Maine Has A Workforce Shortage Problem That It Hopes To Resolve With Recently Arrived Immigrants

FILE — Gov. Janet Mills attends an event at the Blaine House, Friday, March 11, 2022, in Augusta, Maine. Mills and a state lawmaker who immigrated from Somalia unveiled a proposal on Friday, Jan. 19, 2024, to resolve the stat'serious worker shortage by tapping swiftly growing immigrant communities. (AP Photo/Robert F. Bukaty, File)
FILE — Gov. Janet Mills attends an event at the Blaine House, Friday, March 11, 2022, in Augusta, Maine. Mills and a state lawmaker who immigrated from Somalia unveiled a proposal on Friday, Jan. 19, 2024, to resolve the stat'serious worker shortage by tapping swiftly growing immigrant communities. (AP Photo/Robert F. Bukaty, File)
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PORTLAND, Maine (AP) — Maine Gov. Janet Mills and a state lawmaker who immigrated from Somalia unveiled a proposal on Friday to try to resolve the state's serious worker shortage by tapping swiftly growing immigrant communities.

Maine traditionally has had among the smallest immigrant populations in the country. According to the 2020 U.S. Census, only about 4% of the state's residents were born outside the U.S.

That has been gradually changing as tens of thousands of residents descended from Somalia and other African countries have made homes in Portland and Lewiston, two of the state's biggest cities. Those arrivals helped push up the percentage of foreign-born residents by about a percentage point between 2000 to 2022, according to census figures.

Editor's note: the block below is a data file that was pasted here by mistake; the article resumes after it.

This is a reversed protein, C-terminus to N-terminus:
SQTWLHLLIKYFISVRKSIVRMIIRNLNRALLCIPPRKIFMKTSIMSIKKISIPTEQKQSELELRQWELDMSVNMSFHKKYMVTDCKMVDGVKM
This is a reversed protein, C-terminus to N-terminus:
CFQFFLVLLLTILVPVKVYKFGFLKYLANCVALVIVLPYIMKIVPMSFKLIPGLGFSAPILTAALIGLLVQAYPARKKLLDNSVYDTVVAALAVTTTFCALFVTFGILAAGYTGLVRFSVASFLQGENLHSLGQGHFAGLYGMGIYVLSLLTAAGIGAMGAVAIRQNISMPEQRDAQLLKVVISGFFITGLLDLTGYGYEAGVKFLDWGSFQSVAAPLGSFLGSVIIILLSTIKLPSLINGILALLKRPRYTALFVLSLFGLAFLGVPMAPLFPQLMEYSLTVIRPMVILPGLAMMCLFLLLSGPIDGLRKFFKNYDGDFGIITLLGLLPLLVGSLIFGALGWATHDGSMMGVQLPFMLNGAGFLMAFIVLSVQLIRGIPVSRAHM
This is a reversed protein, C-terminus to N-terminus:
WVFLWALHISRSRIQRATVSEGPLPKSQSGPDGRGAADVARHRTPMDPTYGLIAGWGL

The Office of New Americans is proposed in a bill by state Rep. Deqa Dhalac, the first Somali immigrant to become mayor of a U.S. city in 2021, when she took office in South Portland. She was elected to the Maine Legislature last year. Dhalac and Mills say the bill would address shortages in critical industries including health care, education and construction.

“Improving how Maine introduces and integrates New Americans into its communities and economy is viewed as one key strategy to address the state’s workforce needs, as attracting and retaining new workers is a priority for Maine’s economic future,” they said in a news release.

Under Dhalac's bill, among the new office's primary activities would be providing pathways for immigrant employees to obtain professional accreditation and licenses. The office would also be responsible for “engaging with businesses to increase employment, retention and advancement of immigrant employees,” the proposal states.

The bill is due for a public hearing on Jan. 30.

At least 18 other states have offices or staff focused on bringing immigrants into the workforce, including in New England, where officials are coping with housing shortages while trying to welcome growing numbers of immigrants fleeing their homelands for the Northeast.